Mo'Nique and Netflix Settle Racial and Gender Discrimination Lawsuit

The Oscar-winning actress and comedian filed suit against the streamer in 2019.

Mo'Nique and Netflix have settled their years-long legal battle. In court documents obtained by ET, on Tuesday Mo'Nique Hicks and Netflix agreed to dismiss the lawsuit she brought against them on Tuesday, "including without limitation all claims alleged therein, with prejudice, with each party to bear her or its own costs, expenses, and attorneys' fees." No further details of the settlement were disclosed.

In 2017, Netflix and Mo'Nique began discussions for the comedian to film a comedy special to air on the streamer. According to the original complaint, the idea fell through when Netflix made an offer that she found "biased, discriminatory" -- an opening offer of $500,000 for a one-hour show that Netflix would have complete control over, including owning the copyright and retaining all audio-only rights to the special. 

The 54-year-old protested the offer, noting that other comics received much more. When Mo'Nique countered, Netflix allegedly shut down negotiations and blackballed her.

In a video posted in 2018, Mo’Nique pointed out the discrepancies between her offer and other comedians' pay. According to a report by Variety, Chris Rock and Dave Chappelle were reportedly given $20 million per special as part of their deals with Netflix (Rock signed on for two at $40 million total; Chappelle, three for $60 million total) and Amy Schumer reportedly signed a deal for $11 million for The Leather Special.

"Then Amy Schumer went back and renegotiated two more million dollars because she said, 'I shouldn’t make what the men are getting, they're legends, however, I should get more.' And Netflix agreed," Mo'Nique added. The comedian then said her team asked Netflix to explain the difference between her offered payday and Schumer’s.

“They said, ‘Well, we believe that’s what Mo’Nique will bring.’ We said, ‘Well, what about my résumé?’ They said, ‘We don’t go off résumés,’” she said. “Then we asked them, ‘What was it about Amy Schumer?’ And they said, ‘Well, she sold out Madison Square Garden twice and she had her big movie over the summer.’ Is that not Amy Schumer’s résumé? And then Netflix said, 'By the way, we believe Mo’Nique is a legend too.’ Why should I not get what the legends are getting?”

In November 2019, Mo'Nique filed suit claiming racial and gender discrimination. 

"Netflix reportedly offered or paid Rock, Chappelle, DeGeneres and Gervais 40 times more per show than it offered Mo'Nique, and it offered Schumer 26 times more per show than Mo'Nique," the lawsuit alleged, according to CBS News. "In short, Netflix's offer to Mo'Nique perpetuates the drastic wage gap forced upon Black women in the American workforce."

"Despite Mo'Nique’s extensive résumé and documented history of comedic success, when Netflix presented her with an offer of employment for an exclusive stand-up comedy special, Netflix made a low-ball offer that was only a fraction of what Netflix paid other (non-Black female) comedians,” the lawsuit continues. "When the talent was not a Black woman, Netflix offered to pay, and did pay, astronomically more than it pays to Black women like it offered to Mo'Nique."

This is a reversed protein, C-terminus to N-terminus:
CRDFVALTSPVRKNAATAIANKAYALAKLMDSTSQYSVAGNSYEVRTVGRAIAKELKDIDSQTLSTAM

"Given her background and history of success, Mo'Nique was precisely the type of talent Netflix should have wanted," her lawyers stated. "Mo'Nique had a proven track record of success in original stand-up content, had years of filling stand-up venues, [and] was widely regarded as one of the leading Black female comedians of all time."

The suit also noted a general pattern of gender and racial discrimination at the streamer, highlighting such instances as when Claire Foy was paid significantly less than Matt Smith for The Crown. It also referenced a $20 million deal for Ellen DeGeneres and a $40 million deal for Ricky Gervais.

Mo'Nique wasn't the first Black woman to bemoan Netflix's pay for comedy specials; Wanda Sykes said Netflix offered her less than $250,000, an offer she rejected. Sykes eventually agreed to a special because "they moved that comma," Sykes told Variety.

At the time, Netflix said in a statement, "We care deeply about inclusion, equity and diversity and take any accusations of discrimination very seriously. We believe our opening offer to Mo'Nique was fair -- which is why we will be fighting this lawsuit." 

Netflix moved to dismiss the suit in 2020 but, according to Deadline, Judge Andre Birotte Jr. dismissed the attempt, saying, "Mo’Nique plausibly alleges that, after she spoke out and called her initial offer discriminatory, Netflix retaliated against her by shutting down its standard practice of negotiating in good faith that typically results in increased monetary compensation beyond the ‘opening offer’ and denying her increased compensation as a result."

The federal judge added, "While Netflix argues that the novelty of Mo’Nique’s claim and the absence of on-point legal authority for it should bar her retaliation claims outright, the Court disagrees." 

Mo’Nique noted the precedent-setting nature of her suit, writing on Instagram, “I could accept what I felt was pay discrimination or I could stand up for those who came before me and those who will come after me. I chose to stand up.”

ET has reached out to Mo'Nique and Netflix for comment.